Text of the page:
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Durham force weeding out nuisance hoax callers
HOAX callers are being given short shrift by a North-East police force, helping to curb the number of potentially time-wasting offences.
The new “robust approach” to hoaxers is believed to be saving Durham Police thousands of pounds a year.
It was put in place after staff from the force’s communications centre attended a problem-solving workshop, in 2010.
The outcome was the introduction of a hoax call ‘challenge policy’, based on similar initiatives used by other emergency services.
Since its introduction, in late 2010, 4,000 hoax calls have been handled using the new approach.
Should handlers suspect the caller is not passing on genuine information, they inform them the conversation is being recorded and, if it proves to be a hoax, they could be prosecuted.
Suspect calls from mobile numbers result in callers receiving a warning that they could be disconnected by their network for repeat offences.
Sergeant Andy Reeves, who helped to devise the policy, said deploying personnel to check each hoax call was calculated to cost £19 in fuel and officer time.
Sgt Reeves, a supervisor in the communications centre, added: “That may not sound much, but multiplied across any given year, it was adding up to a waste of resources which could have been applied elsewhere.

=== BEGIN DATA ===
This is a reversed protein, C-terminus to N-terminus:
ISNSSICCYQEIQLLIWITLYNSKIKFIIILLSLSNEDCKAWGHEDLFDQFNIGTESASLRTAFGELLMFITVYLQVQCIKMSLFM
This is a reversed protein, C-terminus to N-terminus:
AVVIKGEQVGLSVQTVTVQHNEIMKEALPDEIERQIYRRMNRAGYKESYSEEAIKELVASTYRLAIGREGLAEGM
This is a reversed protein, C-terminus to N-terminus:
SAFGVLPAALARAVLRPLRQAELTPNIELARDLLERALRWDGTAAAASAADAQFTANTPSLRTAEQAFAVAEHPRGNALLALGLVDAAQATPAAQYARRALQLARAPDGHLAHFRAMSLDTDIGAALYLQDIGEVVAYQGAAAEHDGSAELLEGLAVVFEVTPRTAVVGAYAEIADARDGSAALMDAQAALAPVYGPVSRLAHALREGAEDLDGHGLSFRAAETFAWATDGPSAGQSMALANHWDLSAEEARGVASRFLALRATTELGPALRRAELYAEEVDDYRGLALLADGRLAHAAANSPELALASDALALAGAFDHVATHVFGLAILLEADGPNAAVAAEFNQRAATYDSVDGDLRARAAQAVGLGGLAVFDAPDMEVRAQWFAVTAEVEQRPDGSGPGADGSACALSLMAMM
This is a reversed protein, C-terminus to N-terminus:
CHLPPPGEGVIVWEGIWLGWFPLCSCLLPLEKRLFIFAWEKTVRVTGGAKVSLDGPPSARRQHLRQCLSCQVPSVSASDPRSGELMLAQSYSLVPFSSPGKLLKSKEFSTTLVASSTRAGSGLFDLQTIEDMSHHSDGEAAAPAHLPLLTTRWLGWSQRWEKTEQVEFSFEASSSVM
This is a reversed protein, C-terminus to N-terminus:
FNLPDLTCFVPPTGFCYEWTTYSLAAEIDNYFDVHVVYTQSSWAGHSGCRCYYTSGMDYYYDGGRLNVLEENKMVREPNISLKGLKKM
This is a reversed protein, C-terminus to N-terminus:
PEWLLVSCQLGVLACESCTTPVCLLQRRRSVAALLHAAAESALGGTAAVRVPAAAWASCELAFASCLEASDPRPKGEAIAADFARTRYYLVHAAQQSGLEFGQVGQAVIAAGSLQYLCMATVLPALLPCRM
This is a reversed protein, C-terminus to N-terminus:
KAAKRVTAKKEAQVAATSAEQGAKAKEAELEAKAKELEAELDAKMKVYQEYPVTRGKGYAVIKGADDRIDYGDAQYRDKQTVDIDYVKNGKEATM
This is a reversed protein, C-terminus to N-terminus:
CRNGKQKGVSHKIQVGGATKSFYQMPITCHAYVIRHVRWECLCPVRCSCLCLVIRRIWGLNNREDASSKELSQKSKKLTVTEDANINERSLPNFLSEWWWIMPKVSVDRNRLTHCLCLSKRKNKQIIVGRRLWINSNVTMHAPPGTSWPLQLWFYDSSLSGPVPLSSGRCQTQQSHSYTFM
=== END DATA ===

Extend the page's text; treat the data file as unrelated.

“Our staff make a professional assessment of each call they deal with, and if they have serious doubts they implement the challenge.
"By cutting 4,000 wasted deployments we have made an estimated £76,000 worth of savings.
“This has prevented officers making unnecessary journeys, allowed us to make better use of our resources and enabled staff in the communications centre to deal more effectively with genuine emergencies and other incidents."
The force deals with about 900 calls made on the non-emergency 101 number each day, with a further 230 received via 999.
These calls result in approximately 520 incidents requiring some form of response, with officers attending about 80 per cent of these.
The force is meeting all required performance standards in the field, including answering 90-per cent of calls within ten seconds.
Latest research suggests it is answering 95 per cent within the target time.
The force employs 42 call handlers with a maximum of 16 to 18 on duty during peak periods.